On April 28, the Supreme Court of the United States will hear oral arguments in two cases that New York Times reporter David Stout noted are likely to result in rulings of “profound importance, drawing the lines between the powers of courts and the administration and, perhaps, affecting the civil liberties of Americans in ways not yet imagined.” (Emphasis added.)
The justices will hear the cases of two American citizens, Yaser Esam Hamdi and Jose Padilla, who have been held as “enemy combatants” in Defense Department prisons on American soil indefinitely, incommunicado, without charges, and without the continual Sixth Amendment guarantee of access to a lawyer.
Bush’s solicitor general, Theodore Olson, had tried for months to persuade the high court to not even hear these cases, insisting that “the Constitution leaves these core political questions to the president as commander-in-chief. . . . The courts have no jurisdiction . . . to evaluate or second-guess the conduct of the president and the military.”
It was George W. Bush, without going to the courts or to Congress, who, by himself, decided that Hamdi and Padilla, though American citizens, were entitled to none of the fundamental due process rights in the Constitution. No previous president has done this.
If the Supreme Court agrees with George W. Bush—says Judge Barrington Parker Jr. of the Second Circuit Court of Appeals—”we would be effecting a sea change in the constitutional life of this country.” (Emphasis added.)
The third case to be argued before the high court, on April 20, is about whether the noncitizens, our alleged “enemies,” imprisoned by us indefinitely at Guantánamo, Cuba, have any recourse to American civilian courts to rescue them from the legal black hole that Bush’s team has put them in. In that hole, even if they are acquitted by military tribunals under rules already rigged against defendants, they can still be kept in prison.
To prevent Americans, and the rest of the world, from seeing firsthand reports from international human rights groups as to the fairness of the military tribunals at Guantánamo, Brigadier General Thomas Hemingway, a leading adviser in the Office of Military Commissions, sent this letter to Amnesty International, Human Rights Watch, and Human Rights First (formerly the Lawyers Committee for Human Rights)—as reported by Neil Lewis well inside the February 24 New York Times:
“It is expected that limited courtroom seating and other logistical issues will preclude attendance” by these human rights organizations. There will be seats for the news media, but not many reporters have the specialized knowledge to compare the Bush rules for defendants with the Geneva Conventions and other international treaties this country has signed.
But limiting this coverage of the military tribunals, though sneaky, is not as contemptuous of Americans’ vaunted “right to know” as the Supreme Court’s absolute refusal to allow television cameras in the courtroom during the April 28 oral arguments, or any other courtroom at any time.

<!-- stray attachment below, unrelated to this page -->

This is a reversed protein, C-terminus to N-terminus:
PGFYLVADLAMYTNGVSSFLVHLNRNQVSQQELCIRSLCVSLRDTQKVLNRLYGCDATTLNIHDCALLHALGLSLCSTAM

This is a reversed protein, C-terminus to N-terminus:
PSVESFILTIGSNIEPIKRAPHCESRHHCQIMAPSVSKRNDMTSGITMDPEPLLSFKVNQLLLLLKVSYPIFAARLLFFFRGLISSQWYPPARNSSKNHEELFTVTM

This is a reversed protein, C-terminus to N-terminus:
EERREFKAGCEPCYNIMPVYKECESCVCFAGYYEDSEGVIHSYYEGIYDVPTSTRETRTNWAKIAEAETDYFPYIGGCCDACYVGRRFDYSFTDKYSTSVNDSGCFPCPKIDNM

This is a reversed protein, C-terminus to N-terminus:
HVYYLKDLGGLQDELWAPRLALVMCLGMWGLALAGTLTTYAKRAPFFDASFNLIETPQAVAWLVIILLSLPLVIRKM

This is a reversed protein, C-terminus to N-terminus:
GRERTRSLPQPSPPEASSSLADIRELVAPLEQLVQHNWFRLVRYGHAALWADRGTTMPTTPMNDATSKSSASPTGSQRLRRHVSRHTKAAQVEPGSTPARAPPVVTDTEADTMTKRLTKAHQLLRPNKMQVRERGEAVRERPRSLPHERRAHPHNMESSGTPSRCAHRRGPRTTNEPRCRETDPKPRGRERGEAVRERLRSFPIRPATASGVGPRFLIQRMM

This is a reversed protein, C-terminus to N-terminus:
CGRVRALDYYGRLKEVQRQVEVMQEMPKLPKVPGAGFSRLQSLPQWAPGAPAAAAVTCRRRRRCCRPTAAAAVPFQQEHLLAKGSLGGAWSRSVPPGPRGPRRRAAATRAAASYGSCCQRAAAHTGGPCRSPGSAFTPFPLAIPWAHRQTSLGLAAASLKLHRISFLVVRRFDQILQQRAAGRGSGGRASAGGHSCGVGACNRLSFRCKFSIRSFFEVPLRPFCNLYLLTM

This historic event concerns not only American citizens Hamdi and Padilla but also any president’s power to call any of us “enemy combatants” and put us away indefinitely. Attorney General John Ashcroft, speaking for the Bush administration, has said that even American streets are “combat zones” in the war on terrorism, allowing American citizens to be busted right here. Jose Padilla was picked up at Chicago’s O’Hare Airport.
Of all American institutions, the Supreme Court is the most distant from the rest of us. The late justice William Brennan told me he wanted its oral arguments open to television because he felt strongly that most Americans had little sense of how this body—which makes decisions affecting millions of us—actually arrives at those decisions.
Brennan pointed out that with few exceptions, most newspapers do not cover the court’s work in depth, and both broadcast and cable television are of even less use. The Internet is limited and uneven.
Seeing the justices during oral arguments—where they are often actually trying to persuade each other in the guise of asking questions of the lawyers before them—provides, as I can attest, insight into their ways of reasoning, their temperament, and their biases. Incredibly, the cold transcripts of these oral arguments—which few Americans ask to see in printed form or on the Internet—do not give the names of the justices asking the questions. It’s as if they were wearing masks.
The late Harry Blackmun was the author of the Court’s decision in Roe v. Wade, which brought him thousands of fiercely denunciatory letters—and a rock thrown through the window of his Washington apartment.
Yet Justice Blackmun took ironic delight, cloaked in anonymity, in joining the outskirts of a crowd of demonstrators near the Supreme Court who were lustily denouncing him for securing the right to abortion.
One morning, I was in Justice Brennan’s chamber shortly after a 1990 survey by the National Law Journal and Lexis that included a question as to how many Americans even knew the names of all the justices. Only 3 percent knew Brennan. (Fifty-nine percent couldn’t name a single justice.)
Chuckling, Brennan reminded me that only 2 percent knew the name of Harry Blackmun. How much do you know about the nine current justices—how and why they got on the Court and their records on civil liberties, civil rights, life and death?
Justice David Souter has said that cameras will come into the Supreme Court only over his dead body. Damn it, it’s not his Court. It’s our Court.
If you want to find out what happens on April 28, your best guide is Linda Greenhouse in The New York Times, who Justice Brennan told me was the most reliable of journalists covering the Court.